Monday, 24 May 2010

Suddenly…In the Summertime

When I think of the loveliness that is David Lean’s excellent Summertime I always turn immediately to the ending. We watch the beautiful Katharine Hepburn, old and yet young, as she waves a heart wrenching goodbye to her suitor who will never be able to give her the flower he picked specially for the occasion. Few cinematic moments so sedate make me tear up as much. I’m not sure if I’m tearing up at the sincerity of the story, or the fact that Hepburn and Lean’s excellent production is all but forgotten today. Kate has rarely been as girlishly enchanting, and no piece of Lean leaves me praising his authenticity as much, but I’m usually alone on both counts…and when Lean has been known for sprawling epics like Dr. Zhivago, and Lawrence of Arabia. and The Bridge on the River Kawi…I suppose I should be able to understand.
Summertime is a film where nothing much really happens and yet everything does. Katharine plays Violet, an aging spinster who finally saves up the money to go to Italy for that holiday of bohemian rhapsody she has dreamed so much of. She’s simultaneously at bliss and out of place in the sensuality of the surroundings, and this is all the more exacerbated by her introduction to the similarly sensual Renato a philandering shop owner. Out of this certain attraction between the two a tentative romance grows that’s beautiful to watch. Never has Kate’s femininity been as piercing on screen and opposite the completely Italian Rossano Brazzi, and shot by Lean’s meticulous dedication she is a joy to watch. I can’t think of writing about this film without remembering this post which (objectively) assesses all that is good – and admittedly bad – in Summertime. But, really, I’m torn when I watch it. Is it Hepburn the actress faltering in moments of uncertainty or is it Jane Hudson, the woman, unsure of her place in Italy? It’s strange, Jane is completely unlike our perceptions of Kate and yet Jane seems decidedly like Kate…or a variation of Kate (which is all the same).
It’s the sort of masochistic tendency I have, where I’m unable to appreciate the few tenuous moments of bliss in the narrative but, instead, revel in those moments where Kate’s Jane is at her lowest. Kate is known for comedy, deservedly so – but her skills as a straight dramatic actor are vastly underrated. Her technique is not that of the chameleon, but Jane – someone so generically normal – seems like a special creature in her hands. Sure, it’s the very issue that makes The Rainmaker somewhat of a mixed bag. But, the thing is, Summertime is a stronger narrative. Incidentally, Summertime was adapted into a musical (Do I Hear A Waltz?) as was The Rainmaker (1110 in the Shade) – I can’t speak for the former but the stodginess of The Rainmaker is imprvod by music… but me and by digressions…back to Italy. It’s the mark of our ideology that spinster is a dirty word, while bachelor is a suave term – but Kate’s embodiment of spinsters in the fifties (Jane, Lizzie, Rose) represents a time where the word is not a representation of something perverse but winningly noble. It’s not that Jane is such a perfect creature, but it’s Summertime is about more than making moral judgments on the characters…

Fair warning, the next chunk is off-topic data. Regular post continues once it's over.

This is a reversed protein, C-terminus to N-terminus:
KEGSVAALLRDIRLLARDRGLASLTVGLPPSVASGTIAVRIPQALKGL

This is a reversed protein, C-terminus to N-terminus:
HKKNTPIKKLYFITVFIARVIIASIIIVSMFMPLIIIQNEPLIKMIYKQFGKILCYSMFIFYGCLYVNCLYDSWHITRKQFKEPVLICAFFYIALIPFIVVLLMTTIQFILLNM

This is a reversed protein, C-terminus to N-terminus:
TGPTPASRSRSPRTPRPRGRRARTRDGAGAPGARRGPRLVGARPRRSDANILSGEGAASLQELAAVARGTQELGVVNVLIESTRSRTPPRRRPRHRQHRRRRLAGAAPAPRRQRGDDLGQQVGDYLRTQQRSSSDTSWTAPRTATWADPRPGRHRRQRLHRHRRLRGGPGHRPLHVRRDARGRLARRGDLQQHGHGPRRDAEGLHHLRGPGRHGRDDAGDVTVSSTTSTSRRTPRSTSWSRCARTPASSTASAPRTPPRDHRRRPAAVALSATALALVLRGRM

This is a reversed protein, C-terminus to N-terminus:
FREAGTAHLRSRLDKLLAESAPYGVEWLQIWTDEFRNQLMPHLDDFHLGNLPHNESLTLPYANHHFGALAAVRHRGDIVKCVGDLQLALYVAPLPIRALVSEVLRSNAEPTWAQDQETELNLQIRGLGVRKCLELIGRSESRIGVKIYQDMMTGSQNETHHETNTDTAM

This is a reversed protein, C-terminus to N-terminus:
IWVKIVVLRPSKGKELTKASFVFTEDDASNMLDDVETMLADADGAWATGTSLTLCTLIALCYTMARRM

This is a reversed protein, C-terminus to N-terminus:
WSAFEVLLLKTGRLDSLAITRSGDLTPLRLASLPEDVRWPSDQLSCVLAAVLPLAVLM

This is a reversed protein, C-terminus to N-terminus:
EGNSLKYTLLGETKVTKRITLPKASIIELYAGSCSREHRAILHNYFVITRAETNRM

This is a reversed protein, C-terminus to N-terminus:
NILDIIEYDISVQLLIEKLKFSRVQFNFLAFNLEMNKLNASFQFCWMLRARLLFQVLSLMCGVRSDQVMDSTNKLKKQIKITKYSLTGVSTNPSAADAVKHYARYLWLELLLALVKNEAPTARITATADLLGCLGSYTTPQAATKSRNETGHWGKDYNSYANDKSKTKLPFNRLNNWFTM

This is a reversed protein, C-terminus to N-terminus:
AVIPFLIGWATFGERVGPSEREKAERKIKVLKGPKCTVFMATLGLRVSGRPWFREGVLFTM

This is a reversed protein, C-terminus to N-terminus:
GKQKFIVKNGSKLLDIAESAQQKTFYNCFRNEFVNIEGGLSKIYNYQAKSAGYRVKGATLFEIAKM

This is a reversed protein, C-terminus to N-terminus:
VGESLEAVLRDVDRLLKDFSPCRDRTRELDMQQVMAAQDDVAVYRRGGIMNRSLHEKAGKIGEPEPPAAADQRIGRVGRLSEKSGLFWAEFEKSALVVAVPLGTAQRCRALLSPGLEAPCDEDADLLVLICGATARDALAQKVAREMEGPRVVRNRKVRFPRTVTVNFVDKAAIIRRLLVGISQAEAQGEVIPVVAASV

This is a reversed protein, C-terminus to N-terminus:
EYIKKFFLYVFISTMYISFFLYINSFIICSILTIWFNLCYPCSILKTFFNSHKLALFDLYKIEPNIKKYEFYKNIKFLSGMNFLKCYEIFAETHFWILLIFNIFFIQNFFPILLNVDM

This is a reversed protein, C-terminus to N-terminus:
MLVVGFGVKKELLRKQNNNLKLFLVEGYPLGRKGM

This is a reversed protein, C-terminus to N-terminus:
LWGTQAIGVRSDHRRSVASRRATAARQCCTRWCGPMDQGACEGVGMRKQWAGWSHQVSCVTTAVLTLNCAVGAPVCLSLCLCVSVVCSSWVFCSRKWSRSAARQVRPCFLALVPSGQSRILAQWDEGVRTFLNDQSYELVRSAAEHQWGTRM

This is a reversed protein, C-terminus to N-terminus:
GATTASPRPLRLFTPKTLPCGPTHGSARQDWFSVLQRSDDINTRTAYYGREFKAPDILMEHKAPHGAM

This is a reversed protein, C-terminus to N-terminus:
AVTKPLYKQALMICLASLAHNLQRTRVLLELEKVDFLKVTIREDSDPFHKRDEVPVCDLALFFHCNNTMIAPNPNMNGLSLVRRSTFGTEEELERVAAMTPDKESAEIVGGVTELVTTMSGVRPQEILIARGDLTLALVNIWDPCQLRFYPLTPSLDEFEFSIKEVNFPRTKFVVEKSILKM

It’s remembered mostly for Kate’s disastrous fall into the Canal (the body double failed to stand up “straight enough” for her), and strangely the fall is one of the few moments where Kate seems completely uninhibited – to a fault. Jane is not comfortable in her life of singledom as the officious Rose and it’s the moments of disconcertment that make her special – something that Kate gets right more often than not. Summertime is probably the perfect example of what a sentimental favourite is. But that realisation doesn’t make me appreciate any less…it’s #19 on my list of favourite films.
         
Have you seen Kate in this...or do you prefer another David Lean piece?
           
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3 comments:

Simon said...

I haven't seen this particular one, but oh, fuck, I should.

Alex in Movieland said...

ginkies, I haven't seen it either :P

Andrew: Encore Entertainment said...

simon, alex well you should both fix that.